U.S. takes small steps in ties with Iran

By Sue Pleming – Analysis
WASHINGTON (Reuters) – The Obama administration is taking tentative steps to turn around caustic U.S. relations with Tehran but experts expect a bumpy, unpredictable ride to reverse three decades of hostility and mistrust.

Secretary of State Hillary Clinton is set to join Iran at an international conference on Afghanistan in the Hague on Tuesday, following through on a promise by President Barack Obama to deal with Tehran on issues of mutual concern.

No substantive talks are planned between Clinton and the Iranian envoy at the meeting, but U.S. officials hope any encounters they have will set a positive tone as Obama adjusts the isolation policy of his predecessor, George W. Bush.

“This is not a Nixon goes to China moment,” said Iran expert Joe Cirincione, referring to former President Richard Nixon’s visit to China in 1972 which broke two decades of silence between the two nations.

“You will have a series of incremental steps — small pieces that put together the mosaic of a new relationship,” added Cirincione, who heads the Ploughshares Fund, a grant-making foundation focused on nuclear issues.

Obama made early gestures to Iran in his January inaugural address and last week released a video message to the Iranian regime and its people, urging a new beginning.

Diplomats and U.S. officials, none of whom would speak on the record, said Obama was also considering a personal letter to Iran’s Supreme leader Ayatollah Ali Khamenei, but no decision had been made yet on the content or when to send it.


Iran has elections in June and there has been a spirited debate over whether any major U.S. overture before then could backfire and boost the chances of hard-line leader President Mahmoud Ahmadinejad.

There is also a fear that Iran will publicly rebuff any major initiatives and embarrass the Obama administration.

So far, Iran has given a guarded response, with Khamenei telling the United States to change its own behavior by lifting “oppressive sanctions” and speaking of Iranian assets frozen in the United States as well as U.S. backing of Israel, which Tehran does not recognize.

Clinton has made clear the United States will continue to pile on sanctions as long as Iran refuses to give up a nuclear program that the West suspects is aimed at building an atomic bomb. Iran says it is to generate electricity.

Iran also wants strong signs the United States is not interested in regime change in Tehran, as it did in Iraq with the 2003 invasion that toppled President Saddam Hussein.

The trick is to balance pressure with incentives and get the right mix to convince Iran to change its behavior, and this is what the ongoing review is trying to work out.

The Bush administration said repeatedly that military action was on the table and while Clinton and others have made clear “all options are open,” the rhetoric has softened.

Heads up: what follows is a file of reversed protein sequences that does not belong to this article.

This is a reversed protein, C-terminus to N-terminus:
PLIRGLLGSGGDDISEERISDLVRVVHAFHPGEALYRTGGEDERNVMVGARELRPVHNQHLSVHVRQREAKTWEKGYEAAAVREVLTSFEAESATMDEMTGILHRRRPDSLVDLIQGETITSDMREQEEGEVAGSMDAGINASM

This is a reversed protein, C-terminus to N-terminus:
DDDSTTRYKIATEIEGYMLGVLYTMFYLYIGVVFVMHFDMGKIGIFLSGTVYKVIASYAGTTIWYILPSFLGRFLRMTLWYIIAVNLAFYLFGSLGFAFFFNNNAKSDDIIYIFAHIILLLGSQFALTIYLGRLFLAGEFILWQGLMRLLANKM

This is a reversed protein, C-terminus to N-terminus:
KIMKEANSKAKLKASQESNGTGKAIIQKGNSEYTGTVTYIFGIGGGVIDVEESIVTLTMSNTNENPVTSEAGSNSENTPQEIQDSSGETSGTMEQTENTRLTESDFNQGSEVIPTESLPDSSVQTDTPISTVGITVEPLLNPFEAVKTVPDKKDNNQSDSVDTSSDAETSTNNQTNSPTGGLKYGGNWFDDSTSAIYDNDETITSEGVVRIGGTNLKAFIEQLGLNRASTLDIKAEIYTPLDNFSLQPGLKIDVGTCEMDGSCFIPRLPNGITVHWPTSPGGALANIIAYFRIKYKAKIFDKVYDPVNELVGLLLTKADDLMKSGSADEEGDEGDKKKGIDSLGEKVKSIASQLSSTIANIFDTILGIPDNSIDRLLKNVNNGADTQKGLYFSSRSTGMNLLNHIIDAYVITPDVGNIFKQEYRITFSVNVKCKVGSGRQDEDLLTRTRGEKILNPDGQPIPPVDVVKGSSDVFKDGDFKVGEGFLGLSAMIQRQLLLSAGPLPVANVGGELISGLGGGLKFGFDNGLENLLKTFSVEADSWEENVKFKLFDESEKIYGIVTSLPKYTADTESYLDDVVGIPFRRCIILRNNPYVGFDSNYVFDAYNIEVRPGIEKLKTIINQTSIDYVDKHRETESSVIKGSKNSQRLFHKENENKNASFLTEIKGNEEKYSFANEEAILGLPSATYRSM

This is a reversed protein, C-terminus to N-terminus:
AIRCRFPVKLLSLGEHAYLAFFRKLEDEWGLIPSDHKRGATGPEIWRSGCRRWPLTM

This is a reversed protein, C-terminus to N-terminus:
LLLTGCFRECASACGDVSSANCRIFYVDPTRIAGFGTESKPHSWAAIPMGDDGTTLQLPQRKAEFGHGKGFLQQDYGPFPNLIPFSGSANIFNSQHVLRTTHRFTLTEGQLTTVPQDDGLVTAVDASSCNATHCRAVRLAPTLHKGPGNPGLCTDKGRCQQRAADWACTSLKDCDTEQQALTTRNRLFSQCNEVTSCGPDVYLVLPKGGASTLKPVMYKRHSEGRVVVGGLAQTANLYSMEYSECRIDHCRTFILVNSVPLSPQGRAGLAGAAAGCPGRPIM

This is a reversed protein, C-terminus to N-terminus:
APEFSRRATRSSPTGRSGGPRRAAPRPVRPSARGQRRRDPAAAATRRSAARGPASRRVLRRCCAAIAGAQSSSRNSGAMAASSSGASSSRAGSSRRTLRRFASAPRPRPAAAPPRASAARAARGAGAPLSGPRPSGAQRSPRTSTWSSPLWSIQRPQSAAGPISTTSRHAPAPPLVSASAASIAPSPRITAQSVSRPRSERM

“From the start of his administration, President Obama has said it is very important to use all the tools available, especially diplomacy, in our relations with Iran,” said State Department spokesman Gordon Duguid.


One change in U.S. policy is likely to be a relaxation of restrictions on contacts between U.S. and Iranian diplomats. Previously “substantial” talks between U.S. diplomats and their Iranian counterparts had to be cleared first.

The hope is that such conversations will help the United States establish the best way of dealing with Iran and overcome decades of mistrust.

“I think these kinds of discussions can yield information on who we should be talking to and how we should be handling a dialogue,” said Jim Dobbins of the RAND Corporation.

The Bush administration was looking into opening up a low-level diplomatic office in Tehran, but diplomats and officials say this is off the table for now until Washington has established Iran’s views on such a move.

Aside from mutual mistrust, there is domestic skepticism on both sides, with Obama facing some resistance in Congress and from conservative pundits who see engagement as fruitless.rmide

“I don’t think there is any meaningful way to engage with the government of Iran,” said Joshua Muravchik, formerly of the American Enterprise Institute.

But Cirincione disagreed: “Because you want a dialogue with Iran does not mean you are a sucker.”

Obama boasted this week of his persistence, a skill needed in abundance as his goal of changing U.S.-Iran ties could be derailed by incidents ranging from a minor skirmish in Gulf waters to Iran’s nuclear efforts.

“It has been a three decade-long estrangement. It will not be resolved in one or two steps,” said Suzanne Maloney, a senior fellow at the Brookings Institution.

(Editing by Vicki Allen)

My take on this is………..how do you have a rational dialogue with people who vowed your death? How can you have a political relationship with people who believe that the have to start a worldwide transgression so you would attack them for their “savior” to return and they can annihilate you and dominate the entire world in a Islamic paradise? In fact, they have said, not too long ago, If and when they acquire atomic weapons, they would detonate them on Washington, D.C. and Tel Aviv.


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